Last Balkan mine stockpiles destroyed under NATO-supported project
A milestone in the Balkans was reached with the completion of a NATO/ Partnership for Peace (PfP) Trust Fund project to destroy the complete stockpiles of anti-personnel landmines of both Serbia and Montenegro.
With the destruction of the stockpiles in both Serbia and in Montenegro completed, there are now no more landmine stockpiles in the entire Balkans.
A ceremony to mark this important event was held on 16 May at the Ministry of Defence in Belgrade. Officials of the Serbian Ministry of Defence, of Montenegro and from NATO and donor nations attended the event.
Delivering on commitments
Serbia and Montenegro acceded to the Ottawa Mine Ban Treaty in September 2003. The Trust Fund project was established in October 2004 to support implementation of the Ottawa Treaty obligations to destroy the declared stockpile of 1.3 million landmines. Approximately 40,000 of these mines were stored in Montenegro. Now completed, this project has resulted in the elimination of the last stockpiles of anti-personnel landmines in the Balkan region.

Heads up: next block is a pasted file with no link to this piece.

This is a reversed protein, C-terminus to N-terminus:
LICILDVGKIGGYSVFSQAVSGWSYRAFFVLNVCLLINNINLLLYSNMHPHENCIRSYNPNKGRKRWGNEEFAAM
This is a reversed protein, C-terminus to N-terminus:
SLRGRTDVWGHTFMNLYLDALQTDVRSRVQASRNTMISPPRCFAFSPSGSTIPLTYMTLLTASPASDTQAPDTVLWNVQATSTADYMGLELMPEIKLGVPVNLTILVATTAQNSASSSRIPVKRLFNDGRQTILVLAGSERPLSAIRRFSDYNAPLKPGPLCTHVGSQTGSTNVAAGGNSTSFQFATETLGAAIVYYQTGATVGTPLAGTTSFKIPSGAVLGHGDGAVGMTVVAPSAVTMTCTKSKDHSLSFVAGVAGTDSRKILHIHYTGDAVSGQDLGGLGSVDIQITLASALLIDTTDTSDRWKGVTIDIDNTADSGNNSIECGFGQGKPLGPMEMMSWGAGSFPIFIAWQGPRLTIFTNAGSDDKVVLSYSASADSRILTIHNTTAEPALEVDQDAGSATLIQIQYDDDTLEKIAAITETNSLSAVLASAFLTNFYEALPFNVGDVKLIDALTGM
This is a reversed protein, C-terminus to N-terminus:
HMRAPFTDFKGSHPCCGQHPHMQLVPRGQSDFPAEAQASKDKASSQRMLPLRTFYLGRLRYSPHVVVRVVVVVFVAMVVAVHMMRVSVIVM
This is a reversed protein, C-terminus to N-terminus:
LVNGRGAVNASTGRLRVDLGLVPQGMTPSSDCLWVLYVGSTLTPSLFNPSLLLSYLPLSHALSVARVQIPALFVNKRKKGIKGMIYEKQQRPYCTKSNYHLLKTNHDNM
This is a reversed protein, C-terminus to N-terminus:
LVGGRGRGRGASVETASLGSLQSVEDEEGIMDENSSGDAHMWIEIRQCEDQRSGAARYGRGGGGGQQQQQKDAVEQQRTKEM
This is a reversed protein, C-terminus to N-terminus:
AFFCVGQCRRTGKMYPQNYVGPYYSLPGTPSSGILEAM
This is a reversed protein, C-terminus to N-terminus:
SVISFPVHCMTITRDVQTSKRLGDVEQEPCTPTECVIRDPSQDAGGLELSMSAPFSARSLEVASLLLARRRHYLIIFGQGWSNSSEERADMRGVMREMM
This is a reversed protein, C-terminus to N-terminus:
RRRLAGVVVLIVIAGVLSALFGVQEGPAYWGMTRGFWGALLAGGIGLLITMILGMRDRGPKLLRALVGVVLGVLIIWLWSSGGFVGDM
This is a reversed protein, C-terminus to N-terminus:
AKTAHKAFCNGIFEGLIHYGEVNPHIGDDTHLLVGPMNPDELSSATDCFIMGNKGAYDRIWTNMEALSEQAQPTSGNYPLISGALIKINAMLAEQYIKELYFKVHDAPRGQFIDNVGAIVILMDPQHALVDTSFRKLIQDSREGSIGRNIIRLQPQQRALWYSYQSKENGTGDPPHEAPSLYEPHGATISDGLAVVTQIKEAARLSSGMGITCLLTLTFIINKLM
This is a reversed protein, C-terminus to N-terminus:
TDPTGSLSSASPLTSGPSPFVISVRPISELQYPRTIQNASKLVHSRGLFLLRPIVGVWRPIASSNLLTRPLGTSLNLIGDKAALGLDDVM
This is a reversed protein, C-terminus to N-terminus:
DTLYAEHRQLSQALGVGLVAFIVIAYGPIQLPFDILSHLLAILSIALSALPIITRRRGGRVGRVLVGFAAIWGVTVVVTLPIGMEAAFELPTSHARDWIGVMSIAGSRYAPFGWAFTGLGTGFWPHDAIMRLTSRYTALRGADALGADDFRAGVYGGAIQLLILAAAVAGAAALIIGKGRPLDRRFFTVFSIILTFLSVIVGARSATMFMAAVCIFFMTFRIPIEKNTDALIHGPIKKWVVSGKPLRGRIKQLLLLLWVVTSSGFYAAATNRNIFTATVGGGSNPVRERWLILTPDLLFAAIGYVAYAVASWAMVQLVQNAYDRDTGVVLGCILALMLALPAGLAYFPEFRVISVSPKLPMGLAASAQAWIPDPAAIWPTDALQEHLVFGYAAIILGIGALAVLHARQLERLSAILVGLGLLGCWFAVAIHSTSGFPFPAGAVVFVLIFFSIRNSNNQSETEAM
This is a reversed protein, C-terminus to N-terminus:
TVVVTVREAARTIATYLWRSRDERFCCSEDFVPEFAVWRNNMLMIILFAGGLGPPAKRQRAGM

This was the second Trust Fund project to be undertaken in Serbia and Montenegro. Valued at 1.69 million euro, it was led by Canada and Austria. Financial contributions were also made by Bulgaria, the Czech Republic, Hungary, Ireland, the Netherlands, Norway, Spain, Sweden and Switzerland. The work was carried out by Serbian authorities at the defence ministry’s Technical Repair Bureau in Kragujevac under a contract with the NATO Maintenance and Supply Agency.
The first NATO/PfP Trust Fund project in Serbia and Montenegro, completed in November 2003, destroyed more than 28,000 surplus small arms and light weapons. A further Trust Fund project, aimed at creating alternative livelihoods for redundant military personnel of the Serbian Armed Forces, launched in December 2005, is being led by Norway.